Almost anytime you are explaining an idea to a less informed person, a dash of ignorance will help you judge their knowledge and abilities more accurately.
Why is this? Apparently a teacher is much more effective if they don’t know their subject too deeply. This reflects my own experience at school – my physics teacher had a PhD and was incapable of seeing things in the same way as his class of struggling A level students. But my chemistry teacher was fresh out of teacher training and was brilliant at making chemistry accessible. In addition to different levels of knowledge they both took a different approach to the science of teaching but my physics teacher’s depth of knowledge actually made it really hard for him to help us understand some of the basic concepts.
When I meet with a new e-learning client one of the things I often get asked is ‘Do I know the subject matter?’. My stock answer is: ‘You are hiring me for my ability to design effective online learning not for my subject matter expertise.’ Now clearly it helps if we know a little about the subject already but the last thing we really need to be is an expert.
In practice most e-learning is aimed at foundation level knowledge so the amount we need to know isn’t too onerous. Nevertheless, approaching a new subject with a fresh and open mind really helps when designing an initial learning experience. If we are working with a subject that is totally new to us then we do have to catch on pretty quickly if we are to design some useful learning within what is usually a pretty tight timescale. And that brings me to the key point of this article.
When researching and learning about a new topic there comes that ‘Golden Moment’ where we know just enough to create an effective learning experience but not so much that we miss the tricky parts that learners might encounter. You’ll intuitively know that Golden Moment when it arrives – savour it because at some point down the line you’ll wonder why everyone is finding it all so hard!
I think this playful definition sums up the situation nicely:
What’s the definition of an ignoramus? Someone who doesn’t know something you learnt yesterday.
A social learning guru once suggested that my company name was misleading since it was impossible to design learning. Her argument was that learning is something that happens instinctively and that you can’t design it or force it in any way.
Was she right? Is it not possible to design learning? Maybe not but we can design for learning.
We may not be able to design the actual learning that people do but what we can do is design a resource, an experience or an intervention that encourages, stimulates or facilitates learning – and this applies equally to the classroom and the online environment.
When clients buy e-learning they often start by giving us a list of learning objectives. Our task as learning designers is then to design a resource that will result in learning by those who go through it. Ultimately clients want their learners to have all learnt the same thing, but in practice what they learn will depend to a large extent on what they already know. Learners will have different ‘aha!’ moments as they work their way through the learning material.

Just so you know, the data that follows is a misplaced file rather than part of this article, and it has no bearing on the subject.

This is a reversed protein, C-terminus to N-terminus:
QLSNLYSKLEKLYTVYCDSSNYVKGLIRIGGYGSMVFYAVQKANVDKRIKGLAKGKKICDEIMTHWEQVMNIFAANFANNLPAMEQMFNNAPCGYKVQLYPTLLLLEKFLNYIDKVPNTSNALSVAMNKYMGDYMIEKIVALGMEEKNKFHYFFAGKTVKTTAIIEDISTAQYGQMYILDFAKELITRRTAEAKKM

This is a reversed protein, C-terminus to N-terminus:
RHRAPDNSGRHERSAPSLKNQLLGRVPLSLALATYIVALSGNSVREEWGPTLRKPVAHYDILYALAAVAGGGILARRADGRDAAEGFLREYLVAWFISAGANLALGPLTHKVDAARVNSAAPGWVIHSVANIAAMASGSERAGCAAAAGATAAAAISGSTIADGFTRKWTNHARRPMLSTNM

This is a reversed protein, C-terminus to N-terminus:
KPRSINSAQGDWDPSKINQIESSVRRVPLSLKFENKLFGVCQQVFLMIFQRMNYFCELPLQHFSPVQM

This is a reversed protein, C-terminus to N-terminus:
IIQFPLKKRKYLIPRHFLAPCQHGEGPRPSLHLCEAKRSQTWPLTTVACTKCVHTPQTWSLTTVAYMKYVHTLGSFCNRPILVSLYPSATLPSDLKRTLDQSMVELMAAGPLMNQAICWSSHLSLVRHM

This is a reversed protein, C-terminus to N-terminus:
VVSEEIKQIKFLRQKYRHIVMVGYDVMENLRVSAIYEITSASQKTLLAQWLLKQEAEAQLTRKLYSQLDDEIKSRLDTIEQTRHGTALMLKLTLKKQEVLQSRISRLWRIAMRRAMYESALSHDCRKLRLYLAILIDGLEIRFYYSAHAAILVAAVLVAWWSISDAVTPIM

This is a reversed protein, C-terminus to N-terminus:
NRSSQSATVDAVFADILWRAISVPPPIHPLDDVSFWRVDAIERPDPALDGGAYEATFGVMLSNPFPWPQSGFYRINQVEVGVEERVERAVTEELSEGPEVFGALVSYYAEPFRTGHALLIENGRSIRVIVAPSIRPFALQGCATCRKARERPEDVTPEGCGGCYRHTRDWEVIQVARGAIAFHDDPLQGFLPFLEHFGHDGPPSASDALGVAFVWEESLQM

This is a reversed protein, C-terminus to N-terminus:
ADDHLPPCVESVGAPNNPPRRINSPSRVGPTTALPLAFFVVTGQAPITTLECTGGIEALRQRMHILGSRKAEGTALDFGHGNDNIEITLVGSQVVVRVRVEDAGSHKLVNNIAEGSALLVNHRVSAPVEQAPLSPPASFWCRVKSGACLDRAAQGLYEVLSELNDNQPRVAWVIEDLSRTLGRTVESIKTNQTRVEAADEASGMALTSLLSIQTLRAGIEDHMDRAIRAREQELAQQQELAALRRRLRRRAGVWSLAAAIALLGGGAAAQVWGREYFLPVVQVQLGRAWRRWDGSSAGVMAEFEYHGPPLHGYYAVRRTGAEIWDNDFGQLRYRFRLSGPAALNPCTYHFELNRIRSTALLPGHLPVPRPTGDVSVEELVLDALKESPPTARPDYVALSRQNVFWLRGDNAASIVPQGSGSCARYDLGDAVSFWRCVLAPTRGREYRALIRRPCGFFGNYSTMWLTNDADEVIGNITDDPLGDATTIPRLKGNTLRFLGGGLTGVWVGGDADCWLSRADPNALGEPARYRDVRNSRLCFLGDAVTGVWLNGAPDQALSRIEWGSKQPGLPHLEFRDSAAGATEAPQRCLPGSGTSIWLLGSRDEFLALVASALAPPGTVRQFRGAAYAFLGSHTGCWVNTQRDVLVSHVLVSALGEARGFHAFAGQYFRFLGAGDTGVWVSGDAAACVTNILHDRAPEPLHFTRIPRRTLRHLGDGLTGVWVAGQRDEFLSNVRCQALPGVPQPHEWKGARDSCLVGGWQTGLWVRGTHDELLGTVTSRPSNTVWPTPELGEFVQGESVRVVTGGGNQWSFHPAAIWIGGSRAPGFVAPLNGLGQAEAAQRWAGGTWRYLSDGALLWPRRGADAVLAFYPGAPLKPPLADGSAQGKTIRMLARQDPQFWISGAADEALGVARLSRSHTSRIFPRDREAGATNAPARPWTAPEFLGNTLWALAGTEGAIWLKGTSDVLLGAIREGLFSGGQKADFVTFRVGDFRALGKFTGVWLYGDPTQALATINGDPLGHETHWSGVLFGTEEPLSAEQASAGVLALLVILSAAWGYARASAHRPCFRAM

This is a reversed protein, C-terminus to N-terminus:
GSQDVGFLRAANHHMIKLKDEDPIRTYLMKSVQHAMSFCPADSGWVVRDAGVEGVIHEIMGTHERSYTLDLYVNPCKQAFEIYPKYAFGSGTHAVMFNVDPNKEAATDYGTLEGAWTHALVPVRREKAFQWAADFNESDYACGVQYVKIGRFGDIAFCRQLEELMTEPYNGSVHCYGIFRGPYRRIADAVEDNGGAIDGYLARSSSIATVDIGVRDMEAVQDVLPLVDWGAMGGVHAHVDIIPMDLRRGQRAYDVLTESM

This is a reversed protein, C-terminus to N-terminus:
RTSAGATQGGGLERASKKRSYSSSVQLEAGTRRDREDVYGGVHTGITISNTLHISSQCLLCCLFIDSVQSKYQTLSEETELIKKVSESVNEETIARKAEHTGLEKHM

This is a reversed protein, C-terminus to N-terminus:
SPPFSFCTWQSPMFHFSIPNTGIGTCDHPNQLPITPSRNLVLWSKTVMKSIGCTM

As learning designers our key role is to design scaffolds for learning. We take information and knowledge and present it in ways that help learners make sense of it all and which help map the new knowledge to their existing knowledge. To do this we use a wide range of devices, tactics, and strategies.
Sometimes these devices, tactics and strategies are embedded in learning design methodologies. Sometimes they are just intuitive approaches honed over years of experience in helping people understand stuff.
Learning design isn’t rocket science – every day teachers design learning experiences within a classroom environment. They aren’t designing the learning but they are designing the activities and interventions that will encourage and stimulate learning.
And this takes us back to social learning. Social learning is clearly not designed learning. Social learning does happen naturally. However left to its own devices it’s very inefficient and virtually impossible to manage or monitor. For social learning to be truly effective the environment (technical and cultural) needs to be right and this will need the hand of a designer in its widest sense.
Since I have been exploring the differences between e-learning and online learning I have been using the term conventional e-learning to describe the packaged SCORM course with a built-in assessment. Conventional e-learning has come a long way in the last 10 years and there are now some excellent people developing some excellent courses but this excellence comes at a price. This infographic shows why this sort of e-learning isn’t cheap.
In the UK you are probably looking at a cost of between £10k and £15k per hour of e-learning that has had the full team treatment (2012).